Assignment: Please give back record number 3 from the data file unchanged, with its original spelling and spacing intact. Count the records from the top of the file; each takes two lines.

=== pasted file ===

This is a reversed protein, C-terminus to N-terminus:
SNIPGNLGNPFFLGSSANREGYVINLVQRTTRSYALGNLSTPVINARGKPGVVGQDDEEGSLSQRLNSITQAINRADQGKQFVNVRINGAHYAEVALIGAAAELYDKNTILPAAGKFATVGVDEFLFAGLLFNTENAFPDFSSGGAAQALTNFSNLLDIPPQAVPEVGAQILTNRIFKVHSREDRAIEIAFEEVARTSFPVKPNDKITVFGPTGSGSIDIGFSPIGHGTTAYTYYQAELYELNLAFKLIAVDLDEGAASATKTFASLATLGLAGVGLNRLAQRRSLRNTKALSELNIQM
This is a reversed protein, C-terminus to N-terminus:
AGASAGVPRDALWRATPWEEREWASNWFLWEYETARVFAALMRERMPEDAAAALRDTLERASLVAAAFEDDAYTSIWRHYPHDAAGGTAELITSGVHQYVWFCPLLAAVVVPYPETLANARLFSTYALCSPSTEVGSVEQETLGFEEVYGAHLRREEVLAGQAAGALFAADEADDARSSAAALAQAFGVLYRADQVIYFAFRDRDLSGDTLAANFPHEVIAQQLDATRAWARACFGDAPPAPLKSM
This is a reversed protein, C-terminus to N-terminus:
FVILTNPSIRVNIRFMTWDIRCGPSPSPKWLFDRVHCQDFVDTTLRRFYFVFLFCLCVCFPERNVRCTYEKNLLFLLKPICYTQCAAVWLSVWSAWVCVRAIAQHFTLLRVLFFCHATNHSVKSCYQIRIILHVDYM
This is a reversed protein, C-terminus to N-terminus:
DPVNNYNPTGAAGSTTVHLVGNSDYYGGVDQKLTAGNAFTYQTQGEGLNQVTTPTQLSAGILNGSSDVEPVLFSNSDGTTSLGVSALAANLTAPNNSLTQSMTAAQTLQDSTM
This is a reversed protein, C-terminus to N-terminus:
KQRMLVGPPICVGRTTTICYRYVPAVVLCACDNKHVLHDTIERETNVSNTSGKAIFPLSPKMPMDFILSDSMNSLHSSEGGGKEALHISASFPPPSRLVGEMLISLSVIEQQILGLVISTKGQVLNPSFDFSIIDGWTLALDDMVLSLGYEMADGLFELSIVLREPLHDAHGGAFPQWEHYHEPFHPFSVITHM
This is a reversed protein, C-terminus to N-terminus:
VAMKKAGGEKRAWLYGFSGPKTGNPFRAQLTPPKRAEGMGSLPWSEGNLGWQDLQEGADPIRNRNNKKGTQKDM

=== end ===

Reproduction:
This is a reversed protein, C-terminus to N-terminus:
FVILTNPSIRVNIRFMTWDIRCGPSPSPKWLFDRVHCQDFVDTTLRRFYFVFLFCLCVCFPERNVRCTYEKNLLFLLKPICYTQCAAVWLSVWSAWVCVRAIAQHFTLLRVLFFCHATNHSVKSCYQIRIILHVDYM